IMHO  <<---that's a disclaimer!> ... Until a modem is produced that will have the ability to <automatically> switch between conventional PSTN and VoIP networks (with a corresponding modem at the other end) -or- the VoIP Converter Box is able to <auto> adapt, much to your chagrin, your dial-up modems should stay on Ma Bell, and if you need reliable Faxing, you should strongly consider keeping your faxes on Ma Bell's POTS network also.

Why do I <TheModemGuy> say that?... 

Today's modem and fax standards (except T.38) were designed for The Bell Telephone <TDM - contiguous>  networks... Modems were not designed for the VoIP <packet> networks.  Incompatibilities WILL exist and reliability WILL be 'dicey'.

Regarding Modems and Faxes over VoIP networks...

You can have "Reliability" or "Independence" (from Ma Bell) ... Pick One

If you want to completely plunge into VoIP in lieu of your POTS service and want reliable faxing, I suggest you look at an Internet FAX service, of which there are many... (that's what I do).


UPDATE 6/8/09

This web page was originally written to alert you of the reliability issues when attempting to operate dial-up modems and faxes over a VoIP connection (Notice the word "attempting"). For the most part, I discouraged Dial-up modems and faxes over VoIP due to serious reliability issues.


... but now, there are new kids on the block....


In 2007/2008, many cable companies began offering more <and improved> services over their cable connection.  Along with TV and Internet, they are now offering "Digital Phone Service".  This new voice service uses special adapters with enhancements to high speed digital Cable connection called EMTA - "Embedded Multimedia Terminal Adapters"  i.e.  COX, Comcast and others.  This is commonly called "Digital Phone Service"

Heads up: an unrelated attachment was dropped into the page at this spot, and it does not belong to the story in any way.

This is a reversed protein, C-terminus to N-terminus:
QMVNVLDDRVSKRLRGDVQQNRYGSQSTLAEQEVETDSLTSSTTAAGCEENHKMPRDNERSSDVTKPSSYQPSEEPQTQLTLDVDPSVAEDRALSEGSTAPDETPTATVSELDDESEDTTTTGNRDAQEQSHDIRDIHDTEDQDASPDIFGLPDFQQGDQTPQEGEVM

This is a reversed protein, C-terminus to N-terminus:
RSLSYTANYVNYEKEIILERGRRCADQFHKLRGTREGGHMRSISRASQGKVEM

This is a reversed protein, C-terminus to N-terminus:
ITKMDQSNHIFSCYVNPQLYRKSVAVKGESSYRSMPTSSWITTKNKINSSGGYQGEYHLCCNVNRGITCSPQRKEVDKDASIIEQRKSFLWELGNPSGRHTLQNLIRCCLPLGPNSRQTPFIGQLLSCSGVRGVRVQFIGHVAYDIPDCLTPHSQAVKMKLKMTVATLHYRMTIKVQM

These special ETMA adapters are capable of significantly improved <digital> bandwidth allocation.  These devices apply this high speed digital into a more analogue friendly algorithm. The EMTA breaks the analogue signals into much higher sample rates and dramatically improves the bandwidth for analogue signals.  These digit packets are different than on IP networks. This higher resolution does a much better job of bridging the gap between 'Packet' (IP) protocol<used on the internet>, and 'Contiguous' (TDM) protocols <used by the telephone companies>.  Bottom line, this means that if your broadband provider is utilizing an "EMTA" you have a higher likelihood of reliable (and higher speed) dial-up modem and fax connections over this digital connection. 


BE CAREFUL!  There is a difference between Digital Phone Service and VoIP... just because you have Cox or Comcast cable, DOES NOT MEAN YOU automatically have DIGITAL PHONE (EMTA) SERVICE... You must check with your provider before you start using your dial-up modems and fax machines on your digital phone connections.  For instance, the popular "Vonage" is VoIP and IMHO will not reliably support Modems/Faxes.





Copyright © 1997-2011 Floyd Kling 
- All Rights Reserved -